Role of eucalypt and other planted forests in biodiversity conservation and the provision of biodiversity-related ecosystem services.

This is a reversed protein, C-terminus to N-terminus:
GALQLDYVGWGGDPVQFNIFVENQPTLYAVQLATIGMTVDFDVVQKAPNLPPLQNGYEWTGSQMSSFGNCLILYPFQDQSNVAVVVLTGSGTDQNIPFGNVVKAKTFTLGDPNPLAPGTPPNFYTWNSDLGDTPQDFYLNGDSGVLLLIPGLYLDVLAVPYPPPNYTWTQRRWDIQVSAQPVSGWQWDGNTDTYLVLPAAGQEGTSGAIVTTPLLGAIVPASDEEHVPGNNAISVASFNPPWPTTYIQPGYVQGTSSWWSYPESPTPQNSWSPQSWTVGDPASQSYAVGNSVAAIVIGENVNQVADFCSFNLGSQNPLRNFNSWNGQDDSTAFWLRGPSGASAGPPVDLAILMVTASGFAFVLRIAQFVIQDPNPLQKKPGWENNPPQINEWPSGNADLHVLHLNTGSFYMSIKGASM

Forests provide important habitat for much of the world's biodiversity, and the continuing global deforestation is one of our greatest environmental concerns. Planted forests represent an increasing proportion of the global forest area and partly compensate for the loss of natural forest in terms of forest area, habitat for biodiversity and ecological function. At current rates, over 30% of the remaining natural forest area will be lost by the end of the century and planted forests would then represent over 20% of the total forest area. This places a greater demand on planted forests to contribute to the conservation of biodiversity and their provision of biodiversity-dependent ecosystem services. We reviewed recent trends of deforestation, afforestation and reforestation to evaluate the effects on forest biodiversity and the provision of ecosystem services. We placed particular emphasis on eucalypt plantations which continue to expand in numerous countries, especially in Brazil where rapid plantation expansion is creating the largest area of cultivated eucalypt forest worldwide. While government policies to associate plantation establishment with the protection and restoration of natural forests appear to be effective in the highly fragmented Atlantic forest, deforestation continues in Amazonia, mainly due to forest conversion associated with agricultural expansion. We conclude by reviewing methods for conserving biodiversity in planted forests at the stand- and landscape scales and with a view to enhancing the provision of biodiversity-related ecosystem services.